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An important essay on salsas. Very useful for entertaining
on June 25, 2005
`Salsas that Cook' by renowned Chicagoan and Mexican cuisine expert, Rick Bayless is not your mama's ordinary salsa cookbook. If that is all you want, go to Mark Miller's very good `The Great Salsa Book' in the noisome Ten Speed Press tall and skinny format. Bayless' book is much more than that, and, in a sense, much less.
Bayless' agenda is very much like Ming Tsai's programme in Tsai's book, `Simply Ming' in that Bayless gives us recipes for six (6) classic Mexican salsas and then shows us how to use each of these salsas as an ingredient in several other classic Mexican dishes. While Tsai's objective was to simplify cooking by making it modular by doing intermediate preparations in advance. Each intermediate can then be used in several different dishes. While Bayless' technique is very similar, his object is rather to make authentic Mexican dishes more accessible to the average American cook.
Since this book was published in 1998, I suspect many of the Mexican ingredients Bayless says may be difficult to find have become much more common throughout the United States. In these brief seven years, I have seen a great growth of Latin American ingredients in even the most provincial of supermarkets. And, Bayless himself has contributed to this change with his own line of salsas under the `Frontera' trademark. In fact, this book may in some small way be considered a promotion for that product line, except that the book is so good in its own right that this does not concern me. Bayless, in a very gentlemanly voice, says his brand of salsas may serve in these recipes, but encourages us all to make them ourselves.
The recipes in this book are presented with a very novel and genuinely useful feature in that the quantities of ingredients are given for three different amounts of final product. I simply have never seen this outside professional baking recipes. At the very least, this is a useful feature when you just want to try out a recipe and may wish to make no more than a cup or two. If it pleases your palate, you can make the eight-cup amount for your next party.
A second major `surprise' is that none of these recipes follow the familiar chunky `pico de gallo' style. This is the first of three salsa archetypes Bayless identifies. The second is the vinegary, hot, and spicy cousin to our Louisiana hot sauces. The third is based on cooked tomatoes and tomatillos and fresh or dried chiles. All six recipes in this book belong to the third class, which Bayless considers the most versatile and is based on the widest range of flavors.
Bayless also gives some thumbnail advice on preserving and canning the salsas, but I suggest you get some expert advice on the subject before plopping this goodness into your hardware store Ball jars. Even the `Good Eats' episode on preserving and canning is scary enough about bacterial diseases to make you want to be especially careful. I would be especially careful as Bayless specifically states that he uses less than the usual amount of vinegar, which makes the recipes a bit less bug resistant. While Bayless speaks often of the now famous molcajeta, the heavy mortar of Mexican cooking, he is quite happy to see you use a blender or food processor to make these recipes.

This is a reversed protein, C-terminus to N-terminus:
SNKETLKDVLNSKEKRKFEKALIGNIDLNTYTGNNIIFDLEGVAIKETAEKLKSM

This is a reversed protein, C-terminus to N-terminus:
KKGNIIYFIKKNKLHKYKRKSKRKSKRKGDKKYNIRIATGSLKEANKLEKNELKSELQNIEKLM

The six salsa recipes are:
Roasted Jalapeno-Tomato Salsa with Fresh Cilantro used in seven recipes.
Roasted Poblano-Tomato Salsa with Fresh Thyme used in six recipes.
Roasted Tomatillo Salsa with serranos, roasted onions and cilantro used in eight recipes.
Mellow Red Chile Salsa with sweet garlic and roasted tomatoes used in ten recipes.
Roasty Red Guajillo Salsa with tangy tomatillos and sweet garlic used in six recipes.
Chipotle-Cascabel Salsa with roasted tomatoes and tomatillos used in nine recipes.
Each recipe is enhanced with alternatives for the main chile ingredients (although I suggest you be very careful in subbing an habanero for any other chile species.) In addition to the three different columns of ingredient amounts, the procedures for all these recipes are fairly long as Bayless writes them, as his descriptions are very detailed with lots of little hints for scraping down, spreading out, and checking the taste. Even so, the procedures are pretty long even without Bayless' frequent hints. One thing I do notice is that I am certain it is Bayless who is writing these recipes, as I recognize his `chunky', slightly ungrammatical use of adjectives and adverbs I have seen in his other books.
The forty-six `used in' recipes cover Starters; Soups, Salads and Side Dishes; Egg, Vegetable and Tortilla Main Courses; and Poultry, Meat and Fish Main Courses. I certainly can't judge how authentic these recipes are, as Bayless himself is, hands down, the best expert we have for what is authentic and what is not. I also believe that if you follow Senor Bayless' instructions closely, you will be happy with the results, assuming you don't have the anti-cilantro gene or an aversion to mild to high levels of capsicum.
Almost as if there is a cookbook writer's union regulation that every cookbook must have dessert recipes; Bayless includes four desserts and two drink recipes in the last chapter. This is not quite as gratuitous as it may seem, as the recipes are specifically oriented and sized for entertaining a crowd large enough to fill your house. This fits the central point of the book that includes both small and large numbers of servings.
When I opened this book, I had the suspicion that it may have been extracted from one of Mr. Bayless' other books, but I was wrong. It does compliment his `Mexico One Plate at a Time' book in that salsas play only a very small part of that book.
This may be Bayless' most useful volume. Highly recommended for anyone who enjoys cooking. Only warning is that if you want easy recipes, see Miller's book cited above.